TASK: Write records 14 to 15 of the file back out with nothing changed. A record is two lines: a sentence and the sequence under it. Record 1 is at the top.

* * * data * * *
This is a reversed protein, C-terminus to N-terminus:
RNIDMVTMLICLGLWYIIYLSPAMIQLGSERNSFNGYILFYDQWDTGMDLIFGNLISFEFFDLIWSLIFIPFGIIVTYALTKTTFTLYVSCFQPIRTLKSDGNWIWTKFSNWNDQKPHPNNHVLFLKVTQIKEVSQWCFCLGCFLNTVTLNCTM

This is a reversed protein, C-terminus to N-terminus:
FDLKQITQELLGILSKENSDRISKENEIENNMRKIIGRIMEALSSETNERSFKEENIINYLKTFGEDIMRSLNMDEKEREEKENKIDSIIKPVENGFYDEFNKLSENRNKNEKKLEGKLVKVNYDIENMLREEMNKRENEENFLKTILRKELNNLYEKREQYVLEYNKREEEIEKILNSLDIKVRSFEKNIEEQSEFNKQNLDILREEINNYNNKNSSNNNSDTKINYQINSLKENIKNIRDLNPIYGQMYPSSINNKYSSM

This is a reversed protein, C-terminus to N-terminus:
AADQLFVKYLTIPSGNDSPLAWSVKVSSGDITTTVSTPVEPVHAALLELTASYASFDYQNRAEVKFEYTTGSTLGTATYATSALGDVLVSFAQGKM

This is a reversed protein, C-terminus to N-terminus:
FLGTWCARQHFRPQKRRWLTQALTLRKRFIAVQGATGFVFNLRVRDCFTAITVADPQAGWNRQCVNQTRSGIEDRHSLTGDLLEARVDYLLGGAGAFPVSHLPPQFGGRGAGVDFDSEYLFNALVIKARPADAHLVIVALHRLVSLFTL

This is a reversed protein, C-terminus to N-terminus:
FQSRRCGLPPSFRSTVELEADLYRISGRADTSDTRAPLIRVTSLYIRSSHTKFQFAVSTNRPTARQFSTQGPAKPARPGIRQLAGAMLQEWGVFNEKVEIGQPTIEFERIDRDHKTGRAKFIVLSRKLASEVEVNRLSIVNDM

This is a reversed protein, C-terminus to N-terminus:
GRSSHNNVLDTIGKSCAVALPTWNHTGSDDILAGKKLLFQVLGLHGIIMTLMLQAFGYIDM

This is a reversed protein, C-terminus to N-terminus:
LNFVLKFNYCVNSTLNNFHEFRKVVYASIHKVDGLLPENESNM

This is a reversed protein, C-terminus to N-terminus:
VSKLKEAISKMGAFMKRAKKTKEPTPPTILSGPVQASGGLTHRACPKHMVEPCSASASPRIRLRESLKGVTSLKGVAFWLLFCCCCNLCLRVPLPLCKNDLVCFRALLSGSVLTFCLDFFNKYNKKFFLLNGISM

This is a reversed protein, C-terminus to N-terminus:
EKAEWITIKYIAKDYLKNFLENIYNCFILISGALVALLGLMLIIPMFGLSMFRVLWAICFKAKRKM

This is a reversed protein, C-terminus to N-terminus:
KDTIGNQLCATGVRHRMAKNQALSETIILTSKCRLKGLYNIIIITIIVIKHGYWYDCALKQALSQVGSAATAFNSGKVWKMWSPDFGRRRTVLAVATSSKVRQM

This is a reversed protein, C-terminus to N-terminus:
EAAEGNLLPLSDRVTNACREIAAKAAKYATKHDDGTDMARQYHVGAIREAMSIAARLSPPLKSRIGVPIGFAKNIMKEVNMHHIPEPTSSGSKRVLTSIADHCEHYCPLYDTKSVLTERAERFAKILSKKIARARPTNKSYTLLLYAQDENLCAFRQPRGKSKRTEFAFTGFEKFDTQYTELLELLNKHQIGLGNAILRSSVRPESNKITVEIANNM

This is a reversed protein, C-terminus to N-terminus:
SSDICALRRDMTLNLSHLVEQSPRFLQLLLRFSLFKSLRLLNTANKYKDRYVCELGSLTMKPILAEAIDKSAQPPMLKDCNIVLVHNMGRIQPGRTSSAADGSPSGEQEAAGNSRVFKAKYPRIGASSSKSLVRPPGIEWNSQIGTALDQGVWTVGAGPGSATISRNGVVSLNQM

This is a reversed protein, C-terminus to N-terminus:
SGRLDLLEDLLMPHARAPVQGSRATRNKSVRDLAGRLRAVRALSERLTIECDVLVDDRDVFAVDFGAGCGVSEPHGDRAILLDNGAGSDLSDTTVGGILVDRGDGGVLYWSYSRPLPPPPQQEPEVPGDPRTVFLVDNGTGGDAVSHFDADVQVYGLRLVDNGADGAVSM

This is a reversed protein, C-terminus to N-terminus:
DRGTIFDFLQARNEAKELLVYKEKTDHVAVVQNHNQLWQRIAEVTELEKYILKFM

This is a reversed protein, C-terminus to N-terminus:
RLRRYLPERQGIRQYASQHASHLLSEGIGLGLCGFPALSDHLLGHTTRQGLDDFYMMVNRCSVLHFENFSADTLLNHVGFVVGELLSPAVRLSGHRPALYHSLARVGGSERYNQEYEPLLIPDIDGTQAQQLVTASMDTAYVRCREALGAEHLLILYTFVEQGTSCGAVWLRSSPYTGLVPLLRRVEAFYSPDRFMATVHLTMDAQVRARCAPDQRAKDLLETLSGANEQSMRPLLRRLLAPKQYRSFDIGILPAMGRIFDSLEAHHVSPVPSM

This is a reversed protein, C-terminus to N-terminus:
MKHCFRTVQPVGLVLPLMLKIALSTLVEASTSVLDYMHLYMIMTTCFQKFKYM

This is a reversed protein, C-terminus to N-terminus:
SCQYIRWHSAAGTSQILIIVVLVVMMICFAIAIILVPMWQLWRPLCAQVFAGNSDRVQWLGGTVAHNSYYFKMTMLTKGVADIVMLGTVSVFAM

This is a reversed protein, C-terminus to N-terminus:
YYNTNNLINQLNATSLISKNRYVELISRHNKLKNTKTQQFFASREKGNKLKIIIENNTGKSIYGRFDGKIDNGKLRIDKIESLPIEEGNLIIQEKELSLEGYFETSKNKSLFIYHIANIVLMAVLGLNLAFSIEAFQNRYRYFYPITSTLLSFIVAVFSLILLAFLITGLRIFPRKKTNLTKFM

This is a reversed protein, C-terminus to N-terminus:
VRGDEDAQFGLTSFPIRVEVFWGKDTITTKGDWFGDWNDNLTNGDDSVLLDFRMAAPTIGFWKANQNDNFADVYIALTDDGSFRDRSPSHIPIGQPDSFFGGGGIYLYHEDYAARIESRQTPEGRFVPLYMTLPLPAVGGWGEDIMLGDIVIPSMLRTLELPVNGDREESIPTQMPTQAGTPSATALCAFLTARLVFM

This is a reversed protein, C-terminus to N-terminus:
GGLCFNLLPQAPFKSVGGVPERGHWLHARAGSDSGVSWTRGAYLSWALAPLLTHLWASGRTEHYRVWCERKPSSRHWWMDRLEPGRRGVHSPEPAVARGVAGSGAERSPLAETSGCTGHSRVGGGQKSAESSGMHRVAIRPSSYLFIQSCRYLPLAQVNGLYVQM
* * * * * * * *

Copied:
This is a reversed protein, C-terminus to N-terminus:
DRGTIFDFLQARNEAKELLVYKEKTDHVAVVQNHNQLWQRIAEVTELEKYILKFM

This is a reversed protein, C-terminus to N-terminus:
RLRRYLPERQGIRQYASQHASHLLSEGIGLGLCGFPALSDHLLGHTTRQGLDDFYMMVNRCSVLHFENFSADTLLNHVGFVVGELLSPAVRLSGHRPALYHSLARVGGSERYNQEYEPLLIPDIDGTQAQQLVTASMDTAYVRCREALGAEHLLILYTFVEQGTSCGAVWLRSSPYTGLVPLLRRVEAFYSPDRFMATVHLTMDAQVRARCAPDQRAKDLLETLSGANEQSMRPLLRRLLAPKQYRSFDIGILPAMGRIFDSLEAHHVSPVPSM